Wednesday, August 30, 2006

Animals and story

I've been thinking this morning about the importance of the role of animals in story. For some people, particular animals have special signficance (for example, for me, seeing a cardinal is like a valentine from God). Others tell stories about the times in their lives by the dog they had ("Back when we had Mitzie...") or by the age of their pets ("When the kittens were little...").

The types of animals may also say something about the nature of the storyteller--not to generalize too much, but a person who loves her iguana is used to being an "outside the box" kind of person; a person who loves fish may be an introvert. :) These are all wild speculations, but it's a fun thing to notice. We love our pets and generally assign our best qualities to them. (Of course we may also project our less stellar tendencies--stubbornness, passive-aggressive behavior, jealousy--onto them as well.)

But as story listeners, asking about and receiving what others have to tell us about the loving animal friends in their lives may be a colorful path worth exploring. And at the very least, it's a great ice breaker. :)

Tuesday, August 29, 2006

Get together with other storytellers and listeners

I received a call for proposals from the NSN National Storytelling Conference 2007 yesterday. This year's conference is "Storytelling: Reflecting Our Past, Creating Your Future," and it will be held July 12-15, 2007 in St. Louis, Missouri. Here's the conference vision (I'm copying this from the email I received):

"The NSN National Storytelling Conference 2007 in St. Louis seeks to provide a meaningful, dynamic, and personally relevant experience for storytellers, story listeners, story users, and story advocates through a rich array of programming sharply focused on these aspects: critical review of the storytelling movement in the United States; the roles and responsibilities of the storytelling constituency, leadership, and alliances in the artistic, private, and public sectors of our society; expanding and increasing the value of storytelling across artistic/cultural/social/political/corporate/technical boundaries."

Wouldn't it be amazing to share a few days (and lots of stories) with hundreds of people in the helping professions who understand and work daily with the power of story? Here's the link to the conference info: Drop me a note if you plan to go!

Thursday, August 17, 2006

Traveling together over familiar paths

So much of our lives joins with other lives--lived eons ago and to be lived in the far-off future. The themes and stories that travel with us are paths that have been traveled by others before (an idea Jung really brings home to me). We connect through story--each of us lives out this sacred, symbolic, and literal quest in the experiences of our lives, our thoughts, actions, decisions, avoidances, circumstances, tradegies, achievements, illnesses, joys, and creations. We started somewhere and we are headed somewhere. We are currently exist--and continue to move toward--somewhere in time, somewhere in space, and most importantly to me, somewhere in conscious self-understanding and loving connection with all living beings.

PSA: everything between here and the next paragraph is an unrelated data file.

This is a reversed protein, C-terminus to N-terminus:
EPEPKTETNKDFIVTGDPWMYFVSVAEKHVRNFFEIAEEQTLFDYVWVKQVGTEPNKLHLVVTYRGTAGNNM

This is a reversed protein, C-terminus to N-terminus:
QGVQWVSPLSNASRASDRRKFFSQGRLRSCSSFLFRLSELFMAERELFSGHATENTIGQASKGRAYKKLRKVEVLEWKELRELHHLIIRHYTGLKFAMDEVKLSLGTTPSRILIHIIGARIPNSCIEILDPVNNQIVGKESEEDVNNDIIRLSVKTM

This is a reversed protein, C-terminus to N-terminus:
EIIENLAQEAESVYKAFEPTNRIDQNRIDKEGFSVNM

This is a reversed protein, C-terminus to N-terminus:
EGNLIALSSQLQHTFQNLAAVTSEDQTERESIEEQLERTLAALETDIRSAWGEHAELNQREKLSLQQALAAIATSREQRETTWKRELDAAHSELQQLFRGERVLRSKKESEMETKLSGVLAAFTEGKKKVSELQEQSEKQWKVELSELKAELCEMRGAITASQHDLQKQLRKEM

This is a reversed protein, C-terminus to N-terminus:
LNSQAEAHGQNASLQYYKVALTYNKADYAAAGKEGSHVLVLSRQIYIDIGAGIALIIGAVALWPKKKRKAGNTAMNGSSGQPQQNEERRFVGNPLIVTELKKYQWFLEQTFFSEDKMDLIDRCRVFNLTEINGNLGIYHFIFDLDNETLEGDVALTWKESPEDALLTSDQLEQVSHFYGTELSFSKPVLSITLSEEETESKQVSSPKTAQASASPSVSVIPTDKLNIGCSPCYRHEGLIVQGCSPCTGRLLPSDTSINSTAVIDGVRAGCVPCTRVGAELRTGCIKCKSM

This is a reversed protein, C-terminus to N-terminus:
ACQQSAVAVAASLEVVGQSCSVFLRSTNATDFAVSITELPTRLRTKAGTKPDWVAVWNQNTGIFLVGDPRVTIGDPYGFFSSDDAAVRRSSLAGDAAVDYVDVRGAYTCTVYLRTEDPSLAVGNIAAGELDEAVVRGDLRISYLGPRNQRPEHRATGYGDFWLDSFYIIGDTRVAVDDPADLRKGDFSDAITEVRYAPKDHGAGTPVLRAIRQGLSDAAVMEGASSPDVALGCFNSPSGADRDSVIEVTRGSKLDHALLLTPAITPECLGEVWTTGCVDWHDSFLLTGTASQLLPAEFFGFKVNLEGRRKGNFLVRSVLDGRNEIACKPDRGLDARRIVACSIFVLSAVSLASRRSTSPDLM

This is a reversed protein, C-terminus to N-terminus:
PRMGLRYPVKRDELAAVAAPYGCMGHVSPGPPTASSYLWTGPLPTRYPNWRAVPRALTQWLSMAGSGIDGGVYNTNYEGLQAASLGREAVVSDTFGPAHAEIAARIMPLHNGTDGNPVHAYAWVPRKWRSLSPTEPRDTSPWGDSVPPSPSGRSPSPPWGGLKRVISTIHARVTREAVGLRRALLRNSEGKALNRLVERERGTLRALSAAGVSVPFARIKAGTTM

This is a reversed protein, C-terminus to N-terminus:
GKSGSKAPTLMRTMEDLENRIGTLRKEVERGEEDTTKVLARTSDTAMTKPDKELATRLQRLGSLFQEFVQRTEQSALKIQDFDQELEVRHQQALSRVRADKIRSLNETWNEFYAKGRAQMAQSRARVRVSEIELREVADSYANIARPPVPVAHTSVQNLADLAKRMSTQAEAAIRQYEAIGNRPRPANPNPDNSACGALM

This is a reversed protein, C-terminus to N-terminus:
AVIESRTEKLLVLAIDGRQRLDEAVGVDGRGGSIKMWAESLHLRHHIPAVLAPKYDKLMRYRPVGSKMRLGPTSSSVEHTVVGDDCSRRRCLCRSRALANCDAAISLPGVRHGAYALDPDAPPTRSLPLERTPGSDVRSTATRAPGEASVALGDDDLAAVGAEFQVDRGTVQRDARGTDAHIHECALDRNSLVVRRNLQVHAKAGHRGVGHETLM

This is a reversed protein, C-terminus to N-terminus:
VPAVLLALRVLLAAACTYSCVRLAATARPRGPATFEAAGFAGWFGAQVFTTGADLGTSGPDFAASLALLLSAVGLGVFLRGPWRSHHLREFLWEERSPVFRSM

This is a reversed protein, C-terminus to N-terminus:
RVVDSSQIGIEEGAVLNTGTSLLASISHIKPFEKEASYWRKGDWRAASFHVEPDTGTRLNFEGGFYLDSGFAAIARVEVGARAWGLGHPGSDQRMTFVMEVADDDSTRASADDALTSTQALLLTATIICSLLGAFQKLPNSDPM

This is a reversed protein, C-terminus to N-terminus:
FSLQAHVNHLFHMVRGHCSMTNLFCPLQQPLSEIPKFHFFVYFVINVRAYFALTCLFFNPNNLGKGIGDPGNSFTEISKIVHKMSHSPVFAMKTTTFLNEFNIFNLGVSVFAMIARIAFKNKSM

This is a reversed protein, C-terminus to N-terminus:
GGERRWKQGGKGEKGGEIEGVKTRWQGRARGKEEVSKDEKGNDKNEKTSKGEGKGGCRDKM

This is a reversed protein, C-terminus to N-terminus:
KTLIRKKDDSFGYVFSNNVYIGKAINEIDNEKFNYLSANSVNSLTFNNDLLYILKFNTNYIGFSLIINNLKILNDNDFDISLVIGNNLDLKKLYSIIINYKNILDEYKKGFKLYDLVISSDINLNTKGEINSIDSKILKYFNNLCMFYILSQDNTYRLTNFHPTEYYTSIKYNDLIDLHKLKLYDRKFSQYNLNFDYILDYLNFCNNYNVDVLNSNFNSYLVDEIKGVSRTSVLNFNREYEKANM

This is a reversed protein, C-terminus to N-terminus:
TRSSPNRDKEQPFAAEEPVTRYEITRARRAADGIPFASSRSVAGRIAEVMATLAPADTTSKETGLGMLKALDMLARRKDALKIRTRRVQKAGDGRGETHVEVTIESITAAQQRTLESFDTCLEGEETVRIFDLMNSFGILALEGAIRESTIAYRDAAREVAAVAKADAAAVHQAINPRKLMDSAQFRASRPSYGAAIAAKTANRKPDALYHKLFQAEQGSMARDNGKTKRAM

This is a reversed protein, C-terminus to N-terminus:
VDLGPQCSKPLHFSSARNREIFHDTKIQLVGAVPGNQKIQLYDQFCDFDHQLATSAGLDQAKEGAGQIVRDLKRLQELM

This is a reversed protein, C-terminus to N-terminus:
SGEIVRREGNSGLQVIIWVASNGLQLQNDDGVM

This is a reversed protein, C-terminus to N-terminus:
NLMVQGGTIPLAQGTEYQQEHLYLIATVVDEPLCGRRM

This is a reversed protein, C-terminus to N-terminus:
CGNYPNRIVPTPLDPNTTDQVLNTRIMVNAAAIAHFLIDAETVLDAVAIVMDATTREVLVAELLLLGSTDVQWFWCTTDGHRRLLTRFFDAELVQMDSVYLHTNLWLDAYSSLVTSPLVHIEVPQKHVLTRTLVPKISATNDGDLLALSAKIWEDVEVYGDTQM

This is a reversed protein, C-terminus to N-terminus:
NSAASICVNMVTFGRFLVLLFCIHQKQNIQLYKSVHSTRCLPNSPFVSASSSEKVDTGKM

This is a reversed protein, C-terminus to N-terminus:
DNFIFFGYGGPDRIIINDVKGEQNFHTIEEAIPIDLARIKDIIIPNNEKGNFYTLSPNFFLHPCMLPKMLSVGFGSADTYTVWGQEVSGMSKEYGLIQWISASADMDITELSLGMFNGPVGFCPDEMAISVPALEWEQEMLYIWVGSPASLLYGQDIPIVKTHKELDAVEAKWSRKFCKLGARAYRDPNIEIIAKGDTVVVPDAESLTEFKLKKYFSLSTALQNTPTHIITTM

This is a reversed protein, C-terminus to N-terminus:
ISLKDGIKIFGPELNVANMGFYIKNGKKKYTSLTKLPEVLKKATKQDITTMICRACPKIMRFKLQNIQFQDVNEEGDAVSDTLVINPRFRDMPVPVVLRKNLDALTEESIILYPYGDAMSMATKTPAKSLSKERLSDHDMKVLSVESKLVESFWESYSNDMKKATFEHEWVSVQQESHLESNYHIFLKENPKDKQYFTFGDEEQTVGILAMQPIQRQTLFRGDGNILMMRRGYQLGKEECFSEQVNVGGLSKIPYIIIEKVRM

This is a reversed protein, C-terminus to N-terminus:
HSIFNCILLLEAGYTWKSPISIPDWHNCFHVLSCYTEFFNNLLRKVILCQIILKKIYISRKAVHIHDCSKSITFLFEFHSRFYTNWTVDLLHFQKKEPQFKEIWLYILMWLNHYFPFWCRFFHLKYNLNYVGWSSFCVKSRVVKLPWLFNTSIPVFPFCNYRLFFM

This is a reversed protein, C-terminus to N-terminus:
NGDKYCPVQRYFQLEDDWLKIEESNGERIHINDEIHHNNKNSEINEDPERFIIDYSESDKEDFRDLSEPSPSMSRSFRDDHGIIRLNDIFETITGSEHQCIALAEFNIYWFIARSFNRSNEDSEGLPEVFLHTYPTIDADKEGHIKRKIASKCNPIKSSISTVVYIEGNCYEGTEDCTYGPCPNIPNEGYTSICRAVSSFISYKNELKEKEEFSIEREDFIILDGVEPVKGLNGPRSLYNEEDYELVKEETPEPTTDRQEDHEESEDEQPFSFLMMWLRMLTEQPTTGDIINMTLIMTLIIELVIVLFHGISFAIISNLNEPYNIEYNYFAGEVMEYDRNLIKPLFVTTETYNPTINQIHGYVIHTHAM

This poem by Robert Bly really weaves together some of the familiar paths we walk, perhaps one by one, perhaps together. When I read this, I see that the ideas we use to categorize and separate--dividing life into generations of past, present, and future; separating mythological and historical lives as though they had different levels of value; or holding reverence for expressions of nature but not so much for human expression (or perhaps the other way around) are arbitrary and unreal. It's all story. You live it. I live it. We connect there. And that's where the healing, regenerating, and forward-moving power is found.

It must be that my early friendship with defeat
Has given me affection for the month of August.
The potato fields belong to early night.

So many times as a boy I sat in the dirt
Among dry cornstalks that gave assurances
Every hour that Francis has his ear to the night.

Columbus's letters tell us that we will receive
The gifts that mariners all receive at the end—
Memories of gold and a grave in the sand.

The shadow of a friend's hand gives us
Promises similar to those we received from
The light under the door as our mother came near.

Each of us is a Jacob weeping for Joseph.
We are the sparrow that flies through the warrior's
Hall and back out into the falling snow.

I don't know why these images should please me
So much; an angel said: "In the last moment before night
Brahms will show you how loyal the notes are.

[Source: From the book, My Sentence Was a Thousand Years of Joy, by way of Writer's Almanac.]